Engaging your mind shouldn't feel like more work. If it does, change the activity. Simple things like listening to music can uplift our mood and keep our minds engaged after a long day. And is an improvement over mindless social media scrolling. Maybe you want something more challenging, but still different than what you do all day long? Puzzles, riddles, games. Or maybe if you're home all day it'd be good to just get out for a quick walk. Stroll around your block, taking mental note of the changes and differences each day brings.

BED TIME

□ SOOTHE THE BODY If you take a shower in the evening, take a few extra minutes as another opportunity to get in some extra heat to calm aches and pains.


Does your shower head have a jet setting? Turn it to blast mode and get the additional benefits of more pressure. If not, replacing the shower head with one that does is definitely a great home improvement and self-care upgrade.


□ MOVE THE BODY

Going to bed seems like no time to move the body. We go there to be still, right? Right. But often for busy folks, once they hit the mattress, sleep doesn't just happen.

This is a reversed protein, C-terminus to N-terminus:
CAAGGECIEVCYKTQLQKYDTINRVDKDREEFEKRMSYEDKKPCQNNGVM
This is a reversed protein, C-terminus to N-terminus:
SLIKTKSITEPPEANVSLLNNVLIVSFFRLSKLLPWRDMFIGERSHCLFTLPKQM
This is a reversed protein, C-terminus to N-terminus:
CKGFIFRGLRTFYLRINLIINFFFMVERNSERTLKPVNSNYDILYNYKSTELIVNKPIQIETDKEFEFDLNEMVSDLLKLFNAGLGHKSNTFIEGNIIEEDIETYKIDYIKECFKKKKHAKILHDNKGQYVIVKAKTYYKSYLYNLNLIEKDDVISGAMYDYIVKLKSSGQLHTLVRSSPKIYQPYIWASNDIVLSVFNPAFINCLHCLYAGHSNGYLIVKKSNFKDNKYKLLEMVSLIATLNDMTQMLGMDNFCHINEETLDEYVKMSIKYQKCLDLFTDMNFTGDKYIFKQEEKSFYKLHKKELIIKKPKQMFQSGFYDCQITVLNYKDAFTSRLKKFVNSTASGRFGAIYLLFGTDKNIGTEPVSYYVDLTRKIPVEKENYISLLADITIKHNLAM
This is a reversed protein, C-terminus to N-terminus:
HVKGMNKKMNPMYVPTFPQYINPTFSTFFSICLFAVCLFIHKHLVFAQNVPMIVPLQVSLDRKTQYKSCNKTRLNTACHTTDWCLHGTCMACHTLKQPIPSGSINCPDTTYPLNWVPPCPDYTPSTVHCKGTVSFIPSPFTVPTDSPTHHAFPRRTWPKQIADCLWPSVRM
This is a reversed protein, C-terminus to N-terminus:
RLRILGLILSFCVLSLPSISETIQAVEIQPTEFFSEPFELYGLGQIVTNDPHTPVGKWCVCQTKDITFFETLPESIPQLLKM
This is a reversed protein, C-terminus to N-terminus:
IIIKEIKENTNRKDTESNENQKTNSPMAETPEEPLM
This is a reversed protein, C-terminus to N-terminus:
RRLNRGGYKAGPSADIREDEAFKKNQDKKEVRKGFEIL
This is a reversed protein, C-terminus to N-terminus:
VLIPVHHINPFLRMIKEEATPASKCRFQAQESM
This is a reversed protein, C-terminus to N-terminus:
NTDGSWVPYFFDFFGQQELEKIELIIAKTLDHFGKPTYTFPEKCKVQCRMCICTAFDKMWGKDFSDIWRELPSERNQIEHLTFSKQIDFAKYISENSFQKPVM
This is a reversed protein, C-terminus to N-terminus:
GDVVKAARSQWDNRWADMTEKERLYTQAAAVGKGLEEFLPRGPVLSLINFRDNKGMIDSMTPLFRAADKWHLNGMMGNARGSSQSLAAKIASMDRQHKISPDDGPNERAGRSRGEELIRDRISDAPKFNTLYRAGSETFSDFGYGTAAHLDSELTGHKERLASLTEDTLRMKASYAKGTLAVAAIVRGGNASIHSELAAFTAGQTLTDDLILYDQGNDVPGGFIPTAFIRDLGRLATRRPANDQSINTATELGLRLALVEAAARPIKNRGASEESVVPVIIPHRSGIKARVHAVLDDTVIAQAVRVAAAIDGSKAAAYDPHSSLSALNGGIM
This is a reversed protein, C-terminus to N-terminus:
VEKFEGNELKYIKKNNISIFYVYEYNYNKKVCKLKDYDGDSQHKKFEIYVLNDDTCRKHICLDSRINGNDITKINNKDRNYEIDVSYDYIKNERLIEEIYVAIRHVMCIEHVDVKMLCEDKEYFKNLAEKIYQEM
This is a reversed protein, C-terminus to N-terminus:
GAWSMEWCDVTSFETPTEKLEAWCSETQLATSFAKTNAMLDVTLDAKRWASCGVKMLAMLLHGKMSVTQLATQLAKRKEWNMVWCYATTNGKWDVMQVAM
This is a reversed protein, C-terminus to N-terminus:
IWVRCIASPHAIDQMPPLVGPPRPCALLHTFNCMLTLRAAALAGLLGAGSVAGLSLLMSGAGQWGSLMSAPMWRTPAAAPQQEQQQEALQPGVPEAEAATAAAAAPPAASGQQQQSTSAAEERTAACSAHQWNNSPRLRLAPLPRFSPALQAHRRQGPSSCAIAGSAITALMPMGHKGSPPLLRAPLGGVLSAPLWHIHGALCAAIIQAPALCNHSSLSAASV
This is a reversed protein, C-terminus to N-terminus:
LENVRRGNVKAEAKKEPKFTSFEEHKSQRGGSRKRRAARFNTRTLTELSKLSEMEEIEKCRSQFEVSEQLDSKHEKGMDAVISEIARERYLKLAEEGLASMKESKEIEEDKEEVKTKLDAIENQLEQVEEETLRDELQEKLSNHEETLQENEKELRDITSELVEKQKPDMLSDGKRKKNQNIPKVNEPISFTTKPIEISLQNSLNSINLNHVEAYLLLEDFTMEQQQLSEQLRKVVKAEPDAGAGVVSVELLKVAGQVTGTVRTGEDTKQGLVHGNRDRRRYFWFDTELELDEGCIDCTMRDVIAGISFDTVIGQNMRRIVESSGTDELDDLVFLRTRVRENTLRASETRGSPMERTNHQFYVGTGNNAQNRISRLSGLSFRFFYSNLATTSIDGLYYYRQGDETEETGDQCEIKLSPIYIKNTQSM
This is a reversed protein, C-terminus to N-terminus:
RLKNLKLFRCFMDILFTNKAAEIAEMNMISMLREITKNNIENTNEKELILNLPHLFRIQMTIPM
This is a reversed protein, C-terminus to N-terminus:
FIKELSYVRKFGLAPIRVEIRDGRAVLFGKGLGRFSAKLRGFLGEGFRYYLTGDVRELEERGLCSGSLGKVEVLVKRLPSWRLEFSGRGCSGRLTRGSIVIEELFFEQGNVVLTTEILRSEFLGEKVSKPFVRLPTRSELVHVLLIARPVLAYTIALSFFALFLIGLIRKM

Their minds start going off like a ticker-tape. Or persistent aches and pains decide it's a good time to flare up.


Something that can help is to go from head to toe, and force your attention on simple, easy movements that distract the mind and relax the body.


  • Turn head from side to side on the pillow.

  • Raise eyebrows up and down, up and down.

  • Close eyes tightly, then slowly easy open.

  • Clench and then unclench your jaw.

  • Shrug and rotate shoulders.

  • Raise arms, slowly ease down.

  • Curl fists, and then each finger.

  • Breath deep, opening up the chest.

  • Swap hips from side to side.

  • Contract big leg muscles.

  • Twirl ankles and point feet.


□ ENGAGE THE MIND

Bed time can be a great time to engage your senses, and thus the mind that it's time for sleep. You've put in the effort and time all day long, now you deserve good quality rest.


Low light, white noise, pleasant smells, soft sheets - whatever you really enjoy - just make it a routine and stick with it.


Our minds are big habit machines - feed it good habits, and it will reward you with good outcomes.

Time-Strapped Article Series

Self-Care for the Time-Strapped: Morning Routine

Self-Care for the Time-Strapped: The Commute

Self-Care for the Time-Strapped: Daily Life

Self-Care for the Time-Strapped: Evening Routine - - -

Time-Strapped eBook

Enjoying this series? Check out the eBook, which includes additional resources and tools. learn more...



Hey there! My name's Raechel. I'm the author of The Bodies We Live In blog; a licensed massage therapist and owner of Massage Sci; an NCBTMB Approved Continuing Education Provider and curator of Torchlight Massage, home of my ebooks. 

 

In my free time, I enjoy writing about self-care; researching pain science; trying to grow things in my garden; being far too fond of semi-colons; and avid sci-fi nerding.